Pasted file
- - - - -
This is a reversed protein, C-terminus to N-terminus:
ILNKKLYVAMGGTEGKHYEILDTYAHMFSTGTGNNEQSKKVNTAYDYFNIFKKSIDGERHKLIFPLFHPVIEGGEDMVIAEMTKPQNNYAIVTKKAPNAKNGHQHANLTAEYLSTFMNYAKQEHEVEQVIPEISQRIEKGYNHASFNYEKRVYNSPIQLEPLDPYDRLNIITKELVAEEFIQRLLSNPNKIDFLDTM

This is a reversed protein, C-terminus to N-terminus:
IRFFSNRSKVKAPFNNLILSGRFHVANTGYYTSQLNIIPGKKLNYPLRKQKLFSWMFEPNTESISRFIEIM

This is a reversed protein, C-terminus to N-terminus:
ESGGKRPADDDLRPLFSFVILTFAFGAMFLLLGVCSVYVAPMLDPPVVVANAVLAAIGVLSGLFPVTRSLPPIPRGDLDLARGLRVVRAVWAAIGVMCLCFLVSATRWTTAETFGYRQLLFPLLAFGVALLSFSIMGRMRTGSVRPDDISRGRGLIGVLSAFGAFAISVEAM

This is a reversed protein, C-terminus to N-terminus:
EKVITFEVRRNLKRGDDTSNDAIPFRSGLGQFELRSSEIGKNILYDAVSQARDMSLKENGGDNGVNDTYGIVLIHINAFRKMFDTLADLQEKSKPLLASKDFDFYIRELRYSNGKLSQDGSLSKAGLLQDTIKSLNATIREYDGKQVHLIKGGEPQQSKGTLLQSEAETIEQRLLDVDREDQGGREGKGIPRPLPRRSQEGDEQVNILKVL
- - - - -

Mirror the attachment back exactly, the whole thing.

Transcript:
This is a reversed protein, C-terminus to N-terminus:
ILNKKLYVAMGGTEGKHYEILDTYAHMFSTGTGNNEQSKKVNTAYDYFNIFKKSIDGERHKLIFPLFHPVIEGGEDMVIAEMTKPQNNYAIVTKKAPNAKNGHQHANLTAEYLSTFMNYAKQEHEVEQVIPEISQRIEKGYNHASFNYEKRVYNSPIQLEPLDPYDRLNIITKELVAEEFIQRLLSNPNKIDFLDTM

This is a reversed protein, C-terminus to N-terminus:
IRFFSNRSKVKAPFNNLILSGRFHVANTGYYTSQLNIIPGKKLNYPLRKQKLFSWMFEPNTESISRFIEIM

This is a reversed protein, C-terminus to N-terminus:
ESGGKRPADDDLRPLFSFVILTFAFGAMFLLLGVCSVYVAPMLDPPVVVANAVLAAIGVLSGLFPVTRSLPPIPRGDLDLARGLRVVRAVWAAIGVMCLCFLVSATRWTTAETFGYRQLLFPLLAFGVALLSFSIMGRMRTGSVRPDDISRGRGLIGVLSAFGAFAISVEAM

This is a reversed protein, C-terminus to N-terminus:
EKVITFEVRRNLKRGDDTSNDAIPFRSGLGQFELRSSEIGKNILYDAVSQARDMSLKENGGDNGVNDTYGIVLIHINAFRKMFDTLADLQEKSKPLLASKDFDFYIRELRYSNGKLSQDGSLSKAGLLQDTIKSLNATIREYDGKQVHLIKGGEPQQSKGTLLQSEAETIEQRLLDVDREDQGGREGKGIPRPLPRRSQEGDEQVNILKVL